First aid courses run for mental health

Mental health first aid courses are being promoted across the UK to equip the public to provide immediate help to people in distress.

Helping put a bandage on someone with a physical injury is second nature to most people. But applying the equivalent to someone in emotional distress is more of a challenge.

With one in four of us likely to suffer from a mental health problem at some point and evidence of worsening mental health through unemployment and financial anxiety, there is a strong chance that people will encounter others in psychological pain.

Research by the Mental Health Foundation last year found 92% of us would stop and help someone knocked down and hurt, but only 51% would offer to help someone crying in public.

The survey also found that a quarter of people would not know what to do or say if someone close to them had worries about their own mental health, but 41% of people said they would turn to family if they had a problem with their own mental health.

In response to this situation, mental health first aid courses are spreading across the UK.

First developed in Australia in 2000, the aim of these 12-hour courses is to equip lay people to intervene early when a problem is detected, be it in the workplace or in public.

The courses teach the five steps of mental health first aid, or “Algee”:

  • Assess risk of suicide or self-harm.

  • Listen non-judgementally.

  • Give reassurance and information.

  • Encourage the person to get appropriate professional help.

  • Encourage self-help strategies.

Jules Dakin, from the Welsh homelessness charity The Wallich, first heard about the concept two years ago and decided to contact Mind Cymru, which is leading on providing instructor training in Wales.

Now she runs courses mainly for staff at The Wallich but also for other organisations in Wales.

“In order to support someone in a crisis situation you don’t necessarily need to be a professionally qualified person,” says Dakin. “You just need the basic skills in identifying what might be going on and in signposting and supporting them in getting good help.

“What it aims to do is to give people who don’t have knowledge of mental health a little bit of confidence in dealing with all kinds of mental health issues.”

Trainees have been positive about the course. “It might be two days but there’s time for people to explore things that perhaps they’ve been doing for years and to look at how they respond in a crisis and whether it’s the right way,” she says.

“For people who work in a sector that’s peripheral to mental health but see a lot of people with mental health issues, it gives confidence.”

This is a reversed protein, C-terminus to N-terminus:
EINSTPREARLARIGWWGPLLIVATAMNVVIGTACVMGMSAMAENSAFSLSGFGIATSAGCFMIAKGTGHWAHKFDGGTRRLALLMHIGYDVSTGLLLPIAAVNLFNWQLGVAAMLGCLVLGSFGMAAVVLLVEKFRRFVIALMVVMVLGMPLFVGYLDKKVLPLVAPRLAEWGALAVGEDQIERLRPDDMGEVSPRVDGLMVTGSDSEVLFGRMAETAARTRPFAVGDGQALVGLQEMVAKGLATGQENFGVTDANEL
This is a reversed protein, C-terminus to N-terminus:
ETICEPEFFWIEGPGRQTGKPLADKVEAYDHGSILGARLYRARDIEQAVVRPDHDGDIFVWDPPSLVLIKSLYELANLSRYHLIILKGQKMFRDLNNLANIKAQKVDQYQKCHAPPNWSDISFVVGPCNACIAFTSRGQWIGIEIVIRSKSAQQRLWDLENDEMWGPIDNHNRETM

Rhys Bradley, a social worker in the Vale of Glamorgan, took the course run by Dakin a year ago because he felt his social work training left him “with a few gaps” in his mental health knowledge.

Bradley, who completed his training in July 2008, specialised in children and families but ended up working with adults with learning disabilities, where he has found a greater need for mental health awareness.

He recalls one occasion when he used his knowledge in the field.

“One service user experienced mental health problems largely because of alcoholism. I used those five steps in his case. I listened non-judgementally and he’s been encouraged to seek professional support, which he has done, and we’ve tried to identify self-help strategies and things he could focus his mind on other than drinking.”

Courses are available across the UK though funding mechanisms are different.

In Wales and Scotland, where suicide rates are higher historically than in England, courses have been funded centrally by countries’ governments, meaning rollout has been faster than in England.

However, even in England there are now 400 instructors and although they are concentrated in the South East and North East, courses are now available in the South West and in Manchester and Liverpool.

In Northern Ireland the charity Aware Defeat Depression has been awarded funding through the Promoting Mental Health Strategy to offer free courses during 2009-10 for people in Belfast.

Mental health first aid

Number to have taken courses

  • England: 11,000

  • Wales: 2,793

  • Scotland: 27,000

  • Northern Ireland: 16 places available for this year’s courses.

Course information:

Scotland Mental Health First Aid

Mind Cymru  

Mental Health First Aid England  

Aware Defeat Depression (Northern Ireland)

Related articles:

Mental health first aid

Suicide prevention strategy launched in Wales

Scotland launches first aid kid for mental health

This article is published in the 25 February 2010 edition of Community Care magazine under the headline First Aid fot the Mind 

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